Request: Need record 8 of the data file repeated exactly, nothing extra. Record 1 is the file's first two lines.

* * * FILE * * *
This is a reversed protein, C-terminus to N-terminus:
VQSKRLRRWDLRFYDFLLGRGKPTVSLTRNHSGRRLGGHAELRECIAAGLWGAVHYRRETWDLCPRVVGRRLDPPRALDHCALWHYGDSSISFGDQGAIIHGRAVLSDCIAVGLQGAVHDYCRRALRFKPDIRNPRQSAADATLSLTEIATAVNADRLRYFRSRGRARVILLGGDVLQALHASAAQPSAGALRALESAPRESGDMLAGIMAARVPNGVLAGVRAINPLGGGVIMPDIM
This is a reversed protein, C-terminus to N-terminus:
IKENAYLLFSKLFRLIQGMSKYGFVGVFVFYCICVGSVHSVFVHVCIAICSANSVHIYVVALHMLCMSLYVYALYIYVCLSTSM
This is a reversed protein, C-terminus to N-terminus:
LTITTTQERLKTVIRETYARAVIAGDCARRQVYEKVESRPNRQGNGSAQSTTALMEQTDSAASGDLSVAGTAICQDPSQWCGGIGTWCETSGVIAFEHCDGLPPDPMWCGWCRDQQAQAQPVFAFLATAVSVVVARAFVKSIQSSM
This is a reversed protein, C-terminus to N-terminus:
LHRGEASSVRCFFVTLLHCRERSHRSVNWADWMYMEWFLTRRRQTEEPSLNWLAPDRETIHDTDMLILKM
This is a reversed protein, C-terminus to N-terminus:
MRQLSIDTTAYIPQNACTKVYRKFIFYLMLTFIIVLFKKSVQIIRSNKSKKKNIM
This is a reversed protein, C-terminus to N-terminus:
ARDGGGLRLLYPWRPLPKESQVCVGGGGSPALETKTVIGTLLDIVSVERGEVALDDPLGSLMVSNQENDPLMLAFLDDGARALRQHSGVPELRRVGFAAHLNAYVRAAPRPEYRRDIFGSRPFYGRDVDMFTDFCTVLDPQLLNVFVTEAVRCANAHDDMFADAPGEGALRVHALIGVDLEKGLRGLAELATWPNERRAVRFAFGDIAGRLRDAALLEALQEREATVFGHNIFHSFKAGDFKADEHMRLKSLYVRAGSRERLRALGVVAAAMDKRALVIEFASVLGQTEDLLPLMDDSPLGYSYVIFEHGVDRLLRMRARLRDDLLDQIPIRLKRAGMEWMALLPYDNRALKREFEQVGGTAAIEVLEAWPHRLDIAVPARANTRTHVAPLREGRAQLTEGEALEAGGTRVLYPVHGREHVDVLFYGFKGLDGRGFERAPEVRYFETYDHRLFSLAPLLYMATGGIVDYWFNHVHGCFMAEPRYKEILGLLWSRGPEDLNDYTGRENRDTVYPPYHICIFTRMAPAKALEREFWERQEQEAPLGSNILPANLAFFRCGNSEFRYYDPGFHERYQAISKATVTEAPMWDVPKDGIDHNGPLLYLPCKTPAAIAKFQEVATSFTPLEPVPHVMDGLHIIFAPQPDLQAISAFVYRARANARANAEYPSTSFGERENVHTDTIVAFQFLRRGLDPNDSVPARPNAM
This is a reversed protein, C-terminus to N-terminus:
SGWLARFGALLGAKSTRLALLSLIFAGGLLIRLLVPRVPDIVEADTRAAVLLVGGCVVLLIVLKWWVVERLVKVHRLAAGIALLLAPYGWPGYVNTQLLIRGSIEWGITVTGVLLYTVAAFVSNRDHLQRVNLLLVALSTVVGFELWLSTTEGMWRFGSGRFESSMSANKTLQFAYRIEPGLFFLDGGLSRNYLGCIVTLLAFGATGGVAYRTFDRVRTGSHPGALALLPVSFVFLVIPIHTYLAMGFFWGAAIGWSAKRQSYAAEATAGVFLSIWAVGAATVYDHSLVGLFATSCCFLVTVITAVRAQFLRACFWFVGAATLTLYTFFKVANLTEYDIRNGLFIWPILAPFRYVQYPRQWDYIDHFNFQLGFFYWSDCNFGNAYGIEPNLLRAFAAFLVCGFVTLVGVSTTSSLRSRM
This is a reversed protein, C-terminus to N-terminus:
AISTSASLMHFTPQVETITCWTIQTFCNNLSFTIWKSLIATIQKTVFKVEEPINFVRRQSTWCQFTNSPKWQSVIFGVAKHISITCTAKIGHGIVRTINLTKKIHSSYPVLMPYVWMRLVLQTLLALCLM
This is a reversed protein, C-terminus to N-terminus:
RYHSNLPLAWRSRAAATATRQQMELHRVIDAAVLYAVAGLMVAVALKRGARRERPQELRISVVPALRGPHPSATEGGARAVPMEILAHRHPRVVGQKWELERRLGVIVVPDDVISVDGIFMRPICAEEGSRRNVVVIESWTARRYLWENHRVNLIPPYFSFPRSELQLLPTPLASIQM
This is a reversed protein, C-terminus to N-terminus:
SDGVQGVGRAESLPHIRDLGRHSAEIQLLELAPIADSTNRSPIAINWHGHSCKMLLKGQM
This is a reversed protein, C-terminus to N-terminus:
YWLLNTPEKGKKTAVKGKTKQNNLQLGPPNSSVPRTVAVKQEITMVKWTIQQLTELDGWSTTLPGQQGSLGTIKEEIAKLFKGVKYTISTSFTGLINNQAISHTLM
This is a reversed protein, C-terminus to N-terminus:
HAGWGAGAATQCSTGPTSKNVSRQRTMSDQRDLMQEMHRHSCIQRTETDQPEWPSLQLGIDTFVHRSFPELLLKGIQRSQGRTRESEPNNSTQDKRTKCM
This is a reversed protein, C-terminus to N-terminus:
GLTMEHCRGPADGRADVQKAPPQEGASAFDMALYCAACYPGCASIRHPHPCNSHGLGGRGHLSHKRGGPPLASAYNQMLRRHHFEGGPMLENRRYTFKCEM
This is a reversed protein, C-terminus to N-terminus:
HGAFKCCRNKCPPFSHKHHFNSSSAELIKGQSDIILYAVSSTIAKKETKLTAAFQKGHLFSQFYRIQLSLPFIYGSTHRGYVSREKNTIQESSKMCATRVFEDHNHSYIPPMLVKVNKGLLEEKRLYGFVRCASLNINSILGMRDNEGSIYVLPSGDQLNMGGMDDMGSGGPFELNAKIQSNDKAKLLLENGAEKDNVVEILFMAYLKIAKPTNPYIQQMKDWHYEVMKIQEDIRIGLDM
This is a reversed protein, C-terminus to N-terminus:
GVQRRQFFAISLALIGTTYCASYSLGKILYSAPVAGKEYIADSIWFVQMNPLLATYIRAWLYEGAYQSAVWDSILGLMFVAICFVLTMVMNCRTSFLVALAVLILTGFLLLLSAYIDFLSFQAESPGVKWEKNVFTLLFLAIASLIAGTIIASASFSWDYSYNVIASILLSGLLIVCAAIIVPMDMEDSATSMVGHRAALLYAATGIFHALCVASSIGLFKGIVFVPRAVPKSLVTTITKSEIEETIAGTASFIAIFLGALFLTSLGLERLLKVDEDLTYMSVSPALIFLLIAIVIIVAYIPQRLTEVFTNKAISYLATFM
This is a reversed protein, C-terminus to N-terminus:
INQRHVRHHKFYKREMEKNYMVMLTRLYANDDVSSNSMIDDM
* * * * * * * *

This is a reversed protein, C-terminus to N-terminus:
AISTSASLMHFTPQVETITCWTIQTFCNNLSFTIWKSLIATIQKTVFKVEEPINFVRRQSTWCQFTNSPKWQSVIFGVAKHISITCTAKIGHGIVRTINLTKKIHSSYPVLMPYVWMRLVLQTLLALCLM